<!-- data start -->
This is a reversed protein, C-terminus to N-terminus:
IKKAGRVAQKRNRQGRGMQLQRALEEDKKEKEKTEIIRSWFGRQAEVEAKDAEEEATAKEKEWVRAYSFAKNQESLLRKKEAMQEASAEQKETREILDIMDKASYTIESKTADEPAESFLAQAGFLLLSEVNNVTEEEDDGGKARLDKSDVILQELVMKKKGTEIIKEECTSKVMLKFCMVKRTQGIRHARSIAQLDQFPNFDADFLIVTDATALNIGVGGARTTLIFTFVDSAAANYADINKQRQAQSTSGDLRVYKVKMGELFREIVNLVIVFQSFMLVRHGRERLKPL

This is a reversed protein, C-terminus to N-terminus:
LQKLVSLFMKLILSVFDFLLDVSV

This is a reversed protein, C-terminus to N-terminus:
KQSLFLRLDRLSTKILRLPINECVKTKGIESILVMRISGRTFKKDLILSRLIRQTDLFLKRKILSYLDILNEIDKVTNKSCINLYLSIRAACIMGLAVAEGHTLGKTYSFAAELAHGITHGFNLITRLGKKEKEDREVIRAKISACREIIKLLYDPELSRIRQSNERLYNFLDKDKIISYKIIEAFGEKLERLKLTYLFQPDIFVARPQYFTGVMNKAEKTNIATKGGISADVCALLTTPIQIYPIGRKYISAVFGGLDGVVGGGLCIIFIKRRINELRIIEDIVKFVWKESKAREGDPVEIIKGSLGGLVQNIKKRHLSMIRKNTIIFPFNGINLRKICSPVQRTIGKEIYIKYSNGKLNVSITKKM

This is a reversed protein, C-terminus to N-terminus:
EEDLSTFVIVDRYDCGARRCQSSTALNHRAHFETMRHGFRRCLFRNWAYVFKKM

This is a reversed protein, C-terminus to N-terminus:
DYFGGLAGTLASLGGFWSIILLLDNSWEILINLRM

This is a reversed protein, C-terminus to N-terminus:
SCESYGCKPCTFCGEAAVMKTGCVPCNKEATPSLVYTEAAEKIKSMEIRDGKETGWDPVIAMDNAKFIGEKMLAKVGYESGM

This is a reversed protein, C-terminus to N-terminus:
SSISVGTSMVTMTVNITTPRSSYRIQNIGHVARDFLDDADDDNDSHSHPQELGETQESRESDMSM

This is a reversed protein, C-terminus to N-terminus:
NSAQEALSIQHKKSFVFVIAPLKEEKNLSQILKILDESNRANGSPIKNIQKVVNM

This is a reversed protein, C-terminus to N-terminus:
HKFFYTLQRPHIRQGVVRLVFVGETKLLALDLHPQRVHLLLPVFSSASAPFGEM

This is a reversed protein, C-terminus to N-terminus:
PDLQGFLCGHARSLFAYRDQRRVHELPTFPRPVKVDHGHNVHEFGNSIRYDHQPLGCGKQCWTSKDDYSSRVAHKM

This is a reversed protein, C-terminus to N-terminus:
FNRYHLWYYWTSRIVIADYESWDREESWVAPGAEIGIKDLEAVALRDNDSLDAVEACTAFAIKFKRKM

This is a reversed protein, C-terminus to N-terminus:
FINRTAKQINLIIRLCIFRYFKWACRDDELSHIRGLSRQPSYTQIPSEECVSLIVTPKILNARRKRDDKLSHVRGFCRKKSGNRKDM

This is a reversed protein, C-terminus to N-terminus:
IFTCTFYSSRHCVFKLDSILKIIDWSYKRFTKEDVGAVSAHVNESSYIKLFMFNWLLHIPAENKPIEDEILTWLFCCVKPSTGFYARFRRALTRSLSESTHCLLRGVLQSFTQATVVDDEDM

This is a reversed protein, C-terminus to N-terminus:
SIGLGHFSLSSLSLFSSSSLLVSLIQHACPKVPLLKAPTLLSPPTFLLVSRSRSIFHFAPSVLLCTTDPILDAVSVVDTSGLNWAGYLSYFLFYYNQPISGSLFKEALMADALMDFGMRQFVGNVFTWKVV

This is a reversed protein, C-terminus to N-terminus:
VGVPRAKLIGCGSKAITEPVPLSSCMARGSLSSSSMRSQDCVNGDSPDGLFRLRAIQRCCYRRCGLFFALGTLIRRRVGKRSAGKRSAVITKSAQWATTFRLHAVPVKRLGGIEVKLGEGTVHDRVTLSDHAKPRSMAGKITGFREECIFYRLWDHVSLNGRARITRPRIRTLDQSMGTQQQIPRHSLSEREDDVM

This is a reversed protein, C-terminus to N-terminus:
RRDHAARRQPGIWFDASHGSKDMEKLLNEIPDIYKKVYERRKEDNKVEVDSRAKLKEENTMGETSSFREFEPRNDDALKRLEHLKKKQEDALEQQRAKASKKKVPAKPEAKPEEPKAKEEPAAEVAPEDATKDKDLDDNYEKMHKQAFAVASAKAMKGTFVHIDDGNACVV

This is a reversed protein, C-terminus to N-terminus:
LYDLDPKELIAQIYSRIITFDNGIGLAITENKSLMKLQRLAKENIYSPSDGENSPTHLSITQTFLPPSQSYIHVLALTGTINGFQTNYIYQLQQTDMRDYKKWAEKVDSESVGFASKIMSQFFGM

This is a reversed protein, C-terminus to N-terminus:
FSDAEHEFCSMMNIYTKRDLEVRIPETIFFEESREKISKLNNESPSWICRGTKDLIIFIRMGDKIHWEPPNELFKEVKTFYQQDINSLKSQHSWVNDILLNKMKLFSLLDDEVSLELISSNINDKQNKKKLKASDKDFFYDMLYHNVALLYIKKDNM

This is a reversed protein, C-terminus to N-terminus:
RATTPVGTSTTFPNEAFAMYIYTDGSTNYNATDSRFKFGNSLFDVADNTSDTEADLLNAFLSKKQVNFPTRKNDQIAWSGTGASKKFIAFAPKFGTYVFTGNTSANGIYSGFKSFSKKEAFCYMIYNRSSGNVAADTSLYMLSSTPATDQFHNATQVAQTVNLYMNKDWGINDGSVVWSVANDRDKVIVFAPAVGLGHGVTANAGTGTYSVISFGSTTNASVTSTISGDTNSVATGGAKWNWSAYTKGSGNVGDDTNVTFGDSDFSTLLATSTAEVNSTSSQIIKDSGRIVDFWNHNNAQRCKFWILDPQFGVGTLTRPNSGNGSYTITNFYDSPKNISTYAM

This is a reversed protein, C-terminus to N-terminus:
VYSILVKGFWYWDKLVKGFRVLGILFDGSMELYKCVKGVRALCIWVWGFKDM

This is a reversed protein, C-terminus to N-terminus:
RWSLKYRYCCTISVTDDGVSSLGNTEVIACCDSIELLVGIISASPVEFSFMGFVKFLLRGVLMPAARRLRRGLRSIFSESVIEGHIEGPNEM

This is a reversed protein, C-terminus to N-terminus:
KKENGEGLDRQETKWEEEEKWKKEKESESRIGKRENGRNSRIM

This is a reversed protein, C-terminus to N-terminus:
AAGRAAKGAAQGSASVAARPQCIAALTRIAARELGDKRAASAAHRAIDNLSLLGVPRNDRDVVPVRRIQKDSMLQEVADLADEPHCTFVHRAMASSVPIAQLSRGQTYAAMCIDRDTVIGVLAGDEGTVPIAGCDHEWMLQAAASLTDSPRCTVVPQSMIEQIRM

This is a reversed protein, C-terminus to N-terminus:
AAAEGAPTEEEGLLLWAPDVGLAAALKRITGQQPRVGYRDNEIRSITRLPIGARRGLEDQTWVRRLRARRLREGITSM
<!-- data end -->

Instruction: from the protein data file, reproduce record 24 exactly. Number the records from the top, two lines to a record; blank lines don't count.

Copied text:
This is a reversed protein, C-terminus to N-terminus:
AAAEGAPTEEEGLLLWAPDVGLAAALKRITGQQPRVGYRDNEIRSITRLPIGARRGLEDQTWVRRLRARRLREGITSM